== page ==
April 07, 2011
The new normal
I noticed late last week that Chief Cabinet Secretary Yukio Edano has started wearing a normal suit coat at press conferences. I guess that's one sign things are getting back to normal.
Normally, except for the news, TV Japan time-delays the NHK satellite feed so that shows come on at approximately the same time as in Japan. During the first week after the earthquake, the NHK feed was live, including the regularly-scheduled drama series.
Little by little, the normal program schedule is resuming. This week, Morning Market (a current affairs show, not a stock market show) is actually being broadcast in the morning, instead of late in the afternoon the day before.
The second season of Rinjou (臨場) resumed on Wednesday. It's a CSI-type police procedural about the investigators who conduct the in situ coroner's inquest,(1) meaning that every broadcast begins with at least one dead body.
"Normal" means going back to being entertained by fake dead bodies.
Though that gets me thinking about all the second unit possibilities here. Shows like NCIS, CSI: Miami and Bones are mostly filmed in Hollywood, with a second unit shooting on location with stand-ins.
Yes, it's macabre, but Sendai should open up a film office so Hollywood can come over and shoot all kinds of high-def second unit material to be blue-screened later. Heck, with all the story possibilities, you could do a whole season of NCIS just in Japan.
Making money off the travails of others--what's more normal than that?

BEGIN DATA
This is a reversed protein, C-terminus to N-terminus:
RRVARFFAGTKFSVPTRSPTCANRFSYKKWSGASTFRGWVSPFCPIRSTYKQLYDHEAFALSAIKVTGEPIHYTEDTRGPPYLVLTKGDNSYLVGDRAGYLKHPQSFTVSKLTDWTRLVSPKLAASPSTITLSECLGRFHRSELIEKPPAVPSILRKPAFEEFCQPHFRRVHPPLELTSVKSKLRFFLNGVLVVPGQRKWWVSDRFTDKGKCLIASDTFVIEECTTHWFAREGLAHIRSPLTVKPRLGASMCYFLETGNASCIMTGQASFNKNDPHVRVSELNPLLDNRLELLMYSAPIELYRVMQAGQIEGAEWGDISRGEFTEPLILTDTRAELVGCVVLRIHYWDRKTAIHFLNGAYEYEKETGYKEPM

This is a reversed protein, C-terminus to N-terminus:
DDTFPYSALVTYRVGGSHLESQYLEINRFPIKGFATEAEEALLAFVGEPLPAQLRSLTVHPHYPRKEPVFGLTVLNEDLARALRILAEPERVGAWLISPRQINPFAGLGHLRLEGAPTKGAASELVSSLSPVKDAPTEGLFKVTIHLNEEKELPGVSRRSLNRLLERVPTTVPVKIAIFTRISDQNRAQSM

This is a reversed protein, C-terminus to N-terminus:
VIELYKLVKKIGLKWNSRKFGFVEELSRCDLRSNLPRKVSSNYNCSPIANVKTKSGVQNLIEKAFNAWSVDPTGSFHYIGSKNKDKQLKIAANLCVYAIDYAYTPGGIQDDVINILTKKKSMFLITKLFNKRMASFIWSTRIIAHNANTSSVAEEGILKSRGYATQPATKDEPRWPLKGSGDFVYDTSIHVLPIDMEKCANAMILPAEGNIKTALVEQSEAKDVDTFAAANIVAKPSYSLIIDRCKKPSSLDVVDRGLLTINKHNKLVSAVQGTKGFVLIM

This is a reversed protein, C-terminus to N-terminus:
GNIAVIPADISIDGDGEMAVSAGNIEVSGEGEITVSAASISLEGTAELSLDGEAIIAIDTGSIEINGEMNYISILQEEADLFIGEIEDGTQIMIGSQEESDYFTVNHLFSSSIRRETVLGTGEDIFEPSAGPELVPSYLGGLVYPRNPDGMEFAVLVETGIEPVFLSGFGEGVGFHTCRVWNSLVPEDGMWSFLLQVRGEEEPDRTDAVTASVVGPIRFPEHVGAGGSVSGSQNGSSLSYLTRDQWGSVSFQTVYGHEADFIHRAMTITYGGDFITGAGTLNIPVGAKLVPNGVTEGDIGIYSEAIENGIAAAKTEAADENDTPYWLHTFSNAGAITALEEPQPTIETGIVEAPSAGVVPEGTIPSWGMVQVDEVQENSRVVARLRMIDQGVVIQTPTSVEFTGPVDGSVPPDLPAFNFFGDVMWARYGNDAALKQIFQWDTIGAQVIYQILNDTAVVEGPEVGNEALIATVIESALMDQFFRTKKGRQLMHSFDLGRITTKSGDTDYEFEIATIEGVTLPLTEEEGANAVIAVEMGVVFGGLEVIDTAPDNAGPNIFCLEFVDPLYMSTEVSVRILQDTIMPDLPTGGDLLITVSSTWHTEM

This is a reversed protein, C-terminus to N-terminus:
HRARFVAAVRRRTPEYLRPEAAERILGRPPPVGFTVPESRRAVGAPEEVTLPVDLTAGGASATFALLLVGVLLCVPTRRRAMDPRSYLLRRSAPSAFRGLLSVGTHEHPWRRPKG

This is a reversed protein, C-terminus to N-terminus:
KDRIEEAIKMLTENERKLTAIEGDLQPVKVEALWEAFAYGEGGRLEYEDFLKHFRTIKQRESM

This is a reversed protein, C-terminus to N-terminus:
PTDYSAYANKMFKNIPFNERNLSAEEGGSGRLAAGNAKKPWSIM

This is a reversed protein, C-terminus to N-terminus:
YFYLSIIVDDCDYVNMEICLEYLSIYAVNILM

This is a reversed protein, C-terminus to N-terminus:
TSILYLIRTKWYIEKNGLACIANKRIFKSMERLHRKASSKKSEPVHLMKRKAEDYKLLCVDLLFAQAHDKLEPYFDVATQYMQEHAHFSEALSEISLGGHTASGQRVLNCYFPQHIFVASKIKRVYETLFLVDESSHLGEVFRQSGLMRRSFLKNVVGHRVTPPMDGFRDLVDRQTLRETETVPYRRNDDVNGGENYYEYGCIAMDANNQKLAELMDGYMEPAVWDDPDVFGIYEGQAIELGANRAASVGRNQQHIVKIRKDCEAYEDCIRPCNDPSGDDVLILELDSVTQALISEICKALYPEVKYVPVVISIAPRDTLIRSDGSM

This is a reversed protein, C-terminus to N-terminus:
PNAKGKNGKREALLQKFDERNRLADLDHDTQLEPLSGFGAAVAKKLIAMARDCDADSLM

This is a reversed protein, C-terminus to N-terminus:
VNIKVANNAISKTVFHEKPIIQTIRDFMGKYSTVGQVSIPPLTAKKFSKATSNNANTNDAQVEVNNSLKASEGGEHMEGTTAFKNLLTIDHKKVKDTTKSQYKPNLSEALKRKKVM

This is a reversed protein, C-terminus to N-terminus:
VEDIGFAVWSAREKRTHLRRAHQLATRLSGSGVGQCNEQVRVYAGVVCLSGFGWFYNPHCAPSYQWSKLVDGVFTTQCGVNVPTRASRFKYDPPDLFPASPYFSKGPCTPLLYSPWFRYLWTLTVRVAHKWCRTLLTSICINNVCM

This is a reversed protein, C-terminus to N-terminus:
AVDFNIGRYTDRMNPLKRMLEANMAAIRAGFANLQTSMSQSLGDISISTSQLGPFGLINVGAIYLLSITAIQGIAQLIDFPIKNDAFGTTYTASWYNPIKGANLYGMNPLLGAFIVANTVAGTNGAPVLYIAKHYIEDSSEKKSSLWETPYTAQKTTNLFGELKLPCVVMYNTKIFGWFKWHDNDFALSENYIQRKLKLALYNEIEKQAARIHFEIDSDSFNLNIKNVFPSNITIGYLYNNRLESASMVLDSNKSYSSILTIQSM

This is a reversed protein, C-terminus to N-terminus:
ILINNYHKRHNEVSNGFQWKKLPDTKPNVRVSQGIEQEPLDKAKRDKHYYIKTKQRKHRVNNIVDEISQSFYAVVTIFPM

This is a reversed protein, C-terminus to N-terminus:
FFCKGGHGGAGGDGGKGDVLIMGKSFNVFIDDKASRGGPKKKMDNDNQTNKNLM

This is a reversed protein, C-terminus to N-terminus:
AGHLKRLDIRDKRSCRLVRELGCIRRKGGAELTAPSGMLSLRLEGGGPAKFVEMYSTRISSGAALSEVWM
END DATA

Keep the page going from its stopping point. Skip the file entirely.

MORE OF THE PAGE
1. To an almost creepily thorough extent, basically everything but the actual autopsy. In contrast, the practice in the U.S. is to "scoop and run": bag the body and the evidence and bring it back to the crime lab.
Taking the "CSI effect" into account, this is an odd product of the tension between culture and religion (especially Buddhism) and modern science when it comes to dealing with the dead.
Only recently did cadaverous organ donation even become legal in Japan, and only in 2009 did it become legal for parents to donate the organs of a minor. Cadaverous organ transplants remain few and far between.
Doing as much of the coroner's inquest at the crime scene--under the aegis of the police, whose authority is far more encompassing and unquestioned--is one way to tiptoe around these social problems.
The eccentric, brilliant and brooding (aren't they all) lead investigator is played by Masaaki Uchino, though I'd prefer to see more of the light touch he's shown in previous roles.